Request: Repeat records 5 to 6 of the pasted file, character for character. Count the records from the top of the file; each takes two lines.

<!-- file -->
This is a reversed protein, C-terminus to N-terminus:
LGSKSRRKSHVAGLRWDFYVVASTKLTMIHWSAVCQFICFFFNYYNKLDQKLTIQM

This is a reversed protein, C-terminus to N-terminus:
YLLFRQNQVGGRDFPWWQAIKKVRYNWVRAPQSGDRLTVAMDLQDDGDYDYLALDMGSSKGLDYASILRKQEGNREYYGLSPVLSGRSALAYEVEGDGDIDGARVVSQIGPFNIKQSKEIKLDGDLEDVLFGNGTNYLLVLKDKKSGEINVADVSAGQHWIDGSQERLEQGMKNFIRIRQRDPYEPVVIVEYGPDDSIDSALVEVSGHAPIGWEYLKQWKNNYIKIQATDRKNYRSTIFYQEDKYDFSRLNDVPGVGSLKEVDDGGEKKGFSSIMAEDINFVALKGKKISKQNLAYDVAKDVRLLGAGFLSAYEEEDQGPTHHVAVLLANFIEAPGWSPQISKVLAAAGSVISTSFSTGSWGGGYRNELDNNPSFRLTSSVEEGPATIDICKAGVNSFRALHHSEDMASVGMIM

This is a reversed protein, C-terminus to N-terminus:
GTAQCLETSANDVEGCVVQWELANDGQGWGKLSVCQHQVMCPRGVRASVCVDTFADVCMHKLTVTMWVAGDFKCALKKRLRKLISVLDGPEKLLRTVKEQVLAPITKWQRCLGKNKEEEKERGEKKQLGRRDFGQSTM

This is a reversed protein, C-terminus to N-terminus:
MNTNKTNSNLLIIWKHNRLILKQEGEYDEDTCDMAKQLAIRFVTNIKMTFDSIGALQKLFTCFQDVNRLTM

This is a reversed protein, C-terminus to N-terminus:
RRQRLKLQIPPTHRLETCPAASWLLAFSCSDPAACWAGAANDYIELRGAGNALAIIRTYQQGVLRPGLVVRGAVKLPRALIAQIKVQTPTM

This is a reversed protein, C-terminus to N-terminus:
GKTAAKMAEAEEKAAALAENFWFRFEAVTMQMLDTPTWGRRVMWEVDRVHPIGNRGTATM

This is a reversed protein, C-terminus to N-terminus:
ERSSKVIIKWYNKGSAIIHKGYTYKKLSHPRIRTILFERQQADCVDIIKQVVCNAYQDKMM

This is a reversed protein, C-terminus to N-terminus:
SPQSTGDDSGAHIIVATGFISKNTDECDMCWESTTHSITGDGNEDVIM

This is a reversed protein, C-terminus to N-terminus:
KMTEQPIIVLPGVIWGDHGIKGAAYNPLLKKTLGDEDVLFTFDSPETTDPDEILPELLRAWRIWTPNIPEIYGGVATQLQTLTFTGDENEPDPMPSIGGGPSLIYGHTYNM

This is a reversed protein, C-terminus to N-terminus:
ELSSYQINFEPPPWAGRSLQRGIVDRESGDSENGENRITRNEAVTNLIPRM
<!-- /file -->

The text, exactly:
This is a reversed protein, C-terminus to N-terminus:
RRQRLKLQIPPTHRLETCPAASWLLAFSCSDPAACWAGAANDYIELRGAGNALAIIRTYQQGVLRPGLVVRGAVKLPRALIAQIKVQTPTM

This is a reversed protein, C-terminus to N-terminus:
GKTAAKMAEAEEKAAALAENFWFRFEAVTMQMLDTPTWGRRVMWEVDRVHPIGNRGTATM